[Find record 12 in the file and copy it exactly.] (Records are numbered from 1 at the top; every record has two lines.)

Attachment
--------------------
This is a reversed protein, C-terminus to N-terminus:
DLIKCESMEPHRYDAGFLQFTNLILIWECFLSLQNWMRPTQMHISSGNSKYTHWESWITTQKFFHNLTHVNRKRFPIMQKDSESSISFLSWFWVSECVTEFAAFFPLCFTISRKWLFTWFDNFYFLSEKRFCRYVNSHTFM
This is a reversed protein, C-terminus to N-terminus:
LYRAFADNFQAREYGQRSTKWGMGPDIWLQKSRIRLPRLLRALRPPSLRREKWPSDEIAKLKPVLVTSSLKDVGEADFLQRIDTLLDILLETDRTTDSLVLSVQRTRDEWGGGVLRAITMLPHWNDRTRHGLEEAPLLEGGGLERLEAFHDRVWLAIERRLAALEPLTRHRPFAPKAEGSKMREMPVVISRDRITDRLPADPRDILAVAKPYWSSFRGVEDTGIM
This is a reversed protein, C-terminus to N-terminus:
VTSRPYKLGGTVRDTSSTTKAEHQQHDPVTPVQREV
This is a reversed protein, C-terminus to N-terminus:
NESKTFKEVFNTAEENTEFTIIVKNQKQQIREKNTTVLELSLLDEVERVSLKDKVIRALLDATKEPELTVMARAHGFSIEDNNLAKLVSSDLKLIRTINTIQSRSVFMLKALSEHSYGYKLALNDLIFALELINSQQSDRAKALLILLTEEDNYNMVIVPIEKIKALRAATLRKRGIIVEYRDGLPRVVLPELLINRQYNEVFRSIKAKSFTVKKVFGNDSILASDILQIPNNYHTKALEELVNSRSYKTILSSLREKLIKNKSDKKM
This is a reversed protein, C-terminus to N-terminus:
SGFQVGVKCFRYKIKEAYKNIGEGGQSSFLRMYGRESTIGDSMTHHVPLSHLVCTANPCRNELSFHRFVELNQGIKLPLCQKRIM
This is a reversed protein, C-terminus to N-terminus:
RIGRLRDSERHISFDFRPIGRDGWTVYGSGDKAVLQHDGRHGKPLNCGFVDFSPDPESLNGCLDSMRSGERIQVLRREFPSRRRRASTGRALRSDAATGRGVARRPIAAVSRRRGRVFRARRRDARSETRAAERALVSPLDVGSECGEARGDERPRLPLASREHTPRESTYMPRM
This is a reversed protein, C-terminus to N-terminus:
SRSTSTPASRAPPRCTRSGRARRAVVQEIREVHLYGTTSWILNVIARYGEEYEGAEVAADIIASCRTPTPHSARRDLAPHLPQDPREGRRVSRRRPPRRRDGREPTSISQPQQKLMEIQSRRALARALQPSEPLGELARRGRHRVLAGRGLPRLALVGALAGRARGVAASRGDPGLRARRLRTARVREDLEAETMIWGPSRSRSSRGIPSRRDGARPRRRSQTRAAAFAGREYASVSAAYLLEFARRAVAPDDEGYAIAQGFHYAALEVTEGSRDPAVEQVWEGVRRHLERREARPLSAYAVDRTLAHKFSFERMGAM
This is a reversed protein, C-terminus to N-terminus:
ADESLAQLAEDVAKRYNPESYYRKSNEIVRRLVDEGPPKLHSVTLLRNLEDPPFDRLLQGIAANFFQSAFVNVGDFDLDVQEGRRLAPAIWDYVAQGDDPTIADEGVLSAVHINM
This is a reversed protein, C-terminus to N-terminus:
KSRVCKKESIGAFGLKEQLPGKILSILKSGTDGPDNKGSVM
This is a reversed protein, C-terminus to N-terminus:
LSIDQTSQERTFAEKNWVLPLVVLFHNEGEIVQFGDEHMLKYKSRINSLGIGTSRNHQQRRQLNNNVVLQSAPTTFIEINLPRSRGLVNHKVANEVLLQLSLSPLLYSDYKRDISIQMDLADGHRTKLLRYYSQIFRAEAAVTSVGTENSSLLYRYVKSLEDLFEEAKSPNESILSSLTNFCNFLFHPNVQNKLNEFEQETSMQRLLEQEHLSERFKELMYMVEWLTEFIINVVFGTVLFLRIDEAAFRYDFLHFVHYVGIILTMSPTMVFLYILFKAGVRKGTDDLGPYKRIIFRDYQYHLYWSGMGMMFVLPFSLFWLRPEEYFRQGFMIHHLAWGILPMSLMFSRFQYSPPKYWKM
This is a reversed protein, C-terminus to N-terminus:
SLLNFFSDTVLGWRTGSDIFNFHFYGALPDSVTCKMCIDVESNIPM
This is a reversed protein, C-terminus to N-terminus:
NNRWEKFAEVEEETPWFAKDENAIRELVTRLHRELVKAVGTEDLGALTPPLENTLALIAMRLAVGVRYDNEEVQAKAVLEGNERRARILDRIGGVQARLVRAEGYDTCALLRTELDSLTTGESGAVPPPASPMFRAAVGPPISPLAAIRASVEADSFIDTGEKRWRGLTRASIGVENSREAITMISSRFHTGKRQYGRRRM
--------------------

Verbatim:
This is a reversed protein, C-terminus to N-terminus:
NNRWEKFAEVEEETPWFAKDENAIRELVTRLHRELVKAVGTEDLGALTPPLENTLALIAMRLAVGVRYDNEEVQAKAVLEGNERRARILDRIGGVQARLVRAEGYDTCALLRTELDSLTTGESGAVPPPASPMFRAAVGPPISPLAAIRASVEADSFIDTGEKRWRGLTRASIGVENSREAITMISSRFHTGKRQYGRRRM